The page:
Scala: Displaying XML in a human-readable format (pretty printing)

Problem: You have some XML in a hard-to-read format in a Scala application, and want to print it in a format that’s easier to read, at least for humans.

Solution

Use the scala.xml.PrettyPrinter class. To see how it works, imagine starting with a long, continuous string of XML:

scala> val x = <pizza><topping>cheese</topping><topping>sausage</topping></pizza>
x: scala.xml.Elem =
   <pizza><topping>cheese</topping><topping>sausage</topping></pizza>

A quick look at the toString method shows that it prints the XML just as it was received:

scala> x.toString
res0: String = <pizza><topping>cheese</topping><topping>sausage</topping></pizza>

To print the XML in a more human-readable format, import the PrettyPrinter class, create a new instance of it, and format the XML as desired.

For instance, to improve the previous XML output, create a PrettyPrinter instance, setting the row width and indentation level as desired, in this case 80 and 4, respectively:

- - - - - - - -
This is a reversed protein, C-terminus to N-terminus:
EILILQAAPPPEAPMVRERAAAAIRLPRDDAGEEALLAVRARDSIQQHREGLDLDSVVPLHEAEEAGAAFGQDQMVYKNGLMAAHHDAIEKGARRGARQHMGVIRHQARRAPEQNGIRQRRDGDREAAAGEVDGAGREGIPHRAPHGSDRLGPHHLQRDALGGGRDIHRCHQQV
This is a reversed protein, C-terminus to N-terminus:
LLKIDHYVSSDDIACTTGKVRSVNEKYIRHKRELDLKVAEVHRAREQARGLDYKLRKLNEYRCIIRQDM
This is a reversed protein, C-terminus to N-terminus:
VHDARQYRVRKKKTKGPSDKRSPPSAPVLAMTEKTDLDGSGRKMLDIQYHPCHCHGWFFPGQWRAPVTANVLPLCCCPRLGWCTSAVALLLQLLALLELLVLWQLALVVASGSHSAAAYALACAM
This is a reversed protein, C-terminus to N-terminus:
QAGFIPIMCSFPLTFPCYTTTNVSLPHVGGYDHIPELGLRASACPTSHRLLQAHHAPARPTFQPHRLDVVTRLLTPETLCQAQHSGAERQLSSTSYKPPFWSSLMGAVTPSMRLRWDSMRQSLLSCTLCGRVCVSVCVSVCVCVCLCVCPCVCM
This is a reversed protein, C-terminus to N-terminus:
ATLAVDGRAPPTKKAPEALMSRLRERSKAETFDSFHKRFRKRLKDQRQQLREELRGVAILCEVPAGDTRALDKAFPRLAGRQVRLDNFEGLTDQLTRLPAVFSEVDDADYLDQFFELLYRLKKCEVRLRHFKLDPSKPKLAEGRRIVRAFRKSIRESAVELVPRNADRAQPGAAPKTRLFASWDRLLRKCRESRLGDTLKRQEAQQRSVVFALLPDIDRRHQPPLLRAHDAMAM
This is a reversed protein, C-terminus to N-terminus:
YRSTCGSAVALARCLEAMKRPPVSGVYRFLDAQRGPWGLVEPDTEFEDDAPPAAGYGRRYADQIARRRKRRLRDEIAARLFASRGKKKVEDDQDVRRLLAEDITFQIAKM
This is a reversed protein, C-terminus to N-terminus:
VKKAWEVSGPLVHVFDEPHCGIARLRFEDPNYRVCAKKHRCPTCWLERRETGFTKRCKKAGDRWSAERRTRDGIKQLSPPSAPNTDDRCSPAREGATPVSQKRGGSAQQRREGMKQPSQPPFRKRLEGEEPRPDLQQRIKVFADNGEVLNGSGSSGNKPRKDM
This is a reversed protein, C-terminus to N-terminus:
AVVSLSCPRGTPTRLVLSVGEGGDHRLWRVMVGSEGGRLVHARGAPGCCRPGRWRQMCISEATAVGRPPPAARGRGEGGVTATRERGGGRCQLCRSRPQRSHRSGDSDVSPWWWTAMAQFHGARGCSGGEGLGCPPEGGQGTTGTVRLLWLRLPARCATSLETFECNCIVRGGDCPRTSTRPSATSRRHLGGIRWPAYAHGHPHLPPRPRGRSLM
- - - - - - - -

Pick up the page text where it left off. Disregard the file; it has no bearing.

scala> val p = new scala.xml.PrettyPrinter(80, 4)
p: scala.xml.PrettyPrinter = scala.xml.PrettyPrinter@4a3a08ea

Formatting the XML literal returns a String, formatted as specified:

scala> p.format(x)
res1: String = 
<pizza>
    <topping>cheese</topping>
    <topping>sausage</topping>
</pizza>

As you might guess, the PrettyPrinter constructor looks like this:

PrettyPrinter(width: Int, step: Int)

The width is the maximum width of any row, and step is the indentation for each level of the XML.

There are other formatting methods available that let you specify namespace information, and a StringBuffer to append to. See the PrettyPrinter Scaladoc for more information.

See Also

Add new comment

The content of this field is kept private and will not be shown publicly.

Anonymous format

  • Allowed HTML tags: <em> <strong> <cite> <code> <ul type> <ol start type> <li> <pre>
  • Lines and paragraphs break automatically.
By submitting this form, you accept the Mollom privacy policy.